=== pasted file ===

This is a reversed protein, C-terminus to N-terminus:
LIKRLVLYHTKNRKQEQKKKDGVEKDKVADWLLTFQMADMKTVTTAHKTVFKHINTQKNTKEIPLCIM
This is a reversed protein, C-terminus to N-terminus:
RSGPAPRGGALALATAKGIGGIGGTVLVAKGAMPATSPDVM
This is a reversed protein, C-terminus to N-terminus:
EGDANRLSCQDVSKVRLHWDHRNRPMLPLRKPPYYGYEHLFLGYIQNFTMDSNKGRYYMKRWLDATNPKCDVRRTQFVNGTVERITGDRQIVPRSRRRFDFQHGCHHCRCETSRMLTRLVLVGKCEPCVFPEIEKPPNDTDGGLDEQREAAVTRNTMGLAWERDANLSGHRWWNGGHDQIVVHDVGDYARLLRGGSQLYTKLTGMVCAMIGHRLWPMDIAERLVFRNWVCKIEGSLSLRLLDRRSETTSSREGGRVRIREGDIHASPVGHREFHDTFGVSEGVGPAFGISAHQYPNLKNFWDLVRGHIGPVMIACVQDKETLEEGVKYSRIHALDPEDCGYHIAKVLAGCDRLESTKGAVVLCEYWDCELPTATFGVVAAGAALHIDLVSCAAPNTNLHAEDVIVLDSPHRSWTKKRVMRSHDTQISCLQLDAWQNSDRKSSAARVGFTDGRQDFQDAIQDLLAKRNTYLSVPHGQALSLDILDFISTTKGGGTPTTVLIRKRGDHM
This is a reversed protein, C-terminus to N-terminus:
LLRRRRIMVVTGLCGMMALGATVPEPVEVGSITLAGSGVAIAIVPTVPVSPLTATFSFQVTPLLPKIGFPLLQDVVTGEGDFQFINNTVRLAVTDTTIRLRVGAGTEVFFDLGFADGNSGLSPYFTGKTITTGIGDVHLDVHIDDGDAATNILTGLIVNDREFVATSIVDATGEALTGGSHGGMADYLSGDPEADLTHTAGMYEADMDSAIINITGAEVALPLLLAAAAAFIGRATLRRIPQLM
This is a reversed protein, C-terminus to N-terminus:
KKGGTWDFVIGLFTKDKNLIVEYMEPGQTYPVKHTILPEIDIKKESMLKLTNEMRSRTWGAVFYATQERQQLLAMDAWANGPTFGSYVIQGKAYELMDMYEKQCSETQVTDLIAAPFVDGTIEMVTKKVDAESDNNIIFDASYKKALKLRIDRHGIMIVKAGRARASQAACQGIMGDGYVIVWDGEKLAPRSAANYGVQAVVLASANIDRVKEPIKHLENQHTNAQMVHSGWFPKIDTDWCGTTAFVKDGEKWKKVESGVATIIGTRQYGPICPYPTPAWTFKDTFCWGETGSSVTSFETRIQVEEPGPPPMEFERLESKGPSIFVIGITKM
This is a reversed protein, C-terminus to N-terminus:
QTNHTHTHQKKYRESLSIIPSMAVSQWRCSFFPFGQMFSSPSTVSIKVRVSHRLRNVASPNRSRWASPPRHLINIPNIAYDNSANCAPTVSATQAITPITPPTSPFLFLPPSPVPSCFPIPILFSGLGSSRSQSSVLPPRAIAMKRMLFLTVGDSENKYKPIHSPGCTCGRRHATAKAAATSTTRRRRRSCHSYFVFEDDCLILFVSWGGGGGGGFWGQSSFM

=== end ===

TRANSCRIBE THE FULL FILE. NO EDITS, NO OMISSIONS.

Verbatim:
This is a reversed protein, C-terminus to N-terminus:
LIKRLVLYHTKNRKQEQKKKDGVEKDKVADWLLTFQMADMKTVTTAHKTVFKHINTQKNTKEIPLCIM
This is a reversed protein, C-terminus to N-terminus:
RSGPAPRGGALALATAKGIGGIGGTVLVAKGAMPATSPDVM
This is a reversed protein, C-terminus to N-terminus:
EGDANRLSCQDVSKVRLHWDHRNRPMLPLRKPPYYGYEHLFLGYIQNFTMDSNKGRYYMKRWLDATNPKCDVRRTQFVNGTVERITGDRQIVPRSRRRFDFQHGCHHCRCETSRMLTRLVLVGKCEPCVFPEIEKPPNDTDGGLDEQREAAVTRNTMGLAWERDANLSGHRWWNGGHDQIVVHDVGDYARLLRGGSQLYTKLTGMVCAMIGHRLWPMDIAERLVFRNWVCKIEGSLSLRLLDRRSETTSSREGGRVRIREGDIHASPVGHREFHDTFGVSEGVGPAFGISAHQYPNLKNFWDLVRGHIGPVMIACVQDKETLEEGVKYSRIHALDPEDCGYHIAKVLAGCDRLESTKGAVVLCEYWDCELPTATFGVVAAGAALHIDLVSCAAPNTNLHAEDVIVLDSPHRSWTKKRVMRSHDTQISCLQLDAWQNSDRKSSAARVGFTDGRQDFQDAIQDLLAKRNTYLSVPHGQALSLDILDFISTTKGGGTPTTVLIRKRGDHM
This is a reversed protein, C-terminus to N-terminus:
LLRRRRIMVVTGLCGMMALGATVPEPVEVGSITLAGSGVAIAIVPTVPVSPLTATFSFQVTPLLPKIGFPLLQDVVTGEGDFQFINNTVRLAVTDTTIRLRVGAGTEVFFDLGFADGNSGLSPYFTGKTITTGIGDVHLDVHIDDGDAATNILTGLIVNDREFVATSIVDATGEALTGGSHGGMADYLSGDPEADLTHTAGMYEADMDSAIINITGAEVALPLLLAAAAAFIGRATLRRIPQLM
This is a reversed protein, C-terminus to N-terminus:
KKGGTWDFVIGLFTKDKNLIVEYMEPGQTYPVKHTILPEIDIKKESMLKLTNEMRSRTWGAVFYATQERQQLLAMDAWANGPTFGSYVIQGKAYELMDMYEKQCSETQVTDLIAAPFVDGTIEMVTKKVDAESDNNIIFDASYKKALKLRIDRHGIMIVKAGRARASQAACQGIMGDGYVIVWDGEKLAPRSAANYGVQAVVLASANIDRVKEPIKHLENQHTNAQMVHSGWFPKIDTDWCGTTAFVKDGEKWKKVESGVATIIGTRQYGPICPYPTPAWTFKDTFCWGETGSSVTSFETRIQVEEPGPPPMEFERLESKGPSIFVIGITKM
This is a reversed protein, C-terminus to N-terminus:
QTNHTHTHQKKYRESLSIIPSMAVSQWRCSFFPFGQMFSSPSTVSIKVRVSHRLRNVASPNRSRWASPPRHLINIPNIAYDNSANCAPTVSATQAITPITPPTSPFLFLPPSPVPSCFPIPILFSGLGSSRSQSSVLPPRAIAMKRMLFLTVGDSENKYKPIHSPGCTCGRRHATAKAAATSTTRRRRRSCHSYFVFEDDCLILFVSWGGGGGGGFWGQSSFM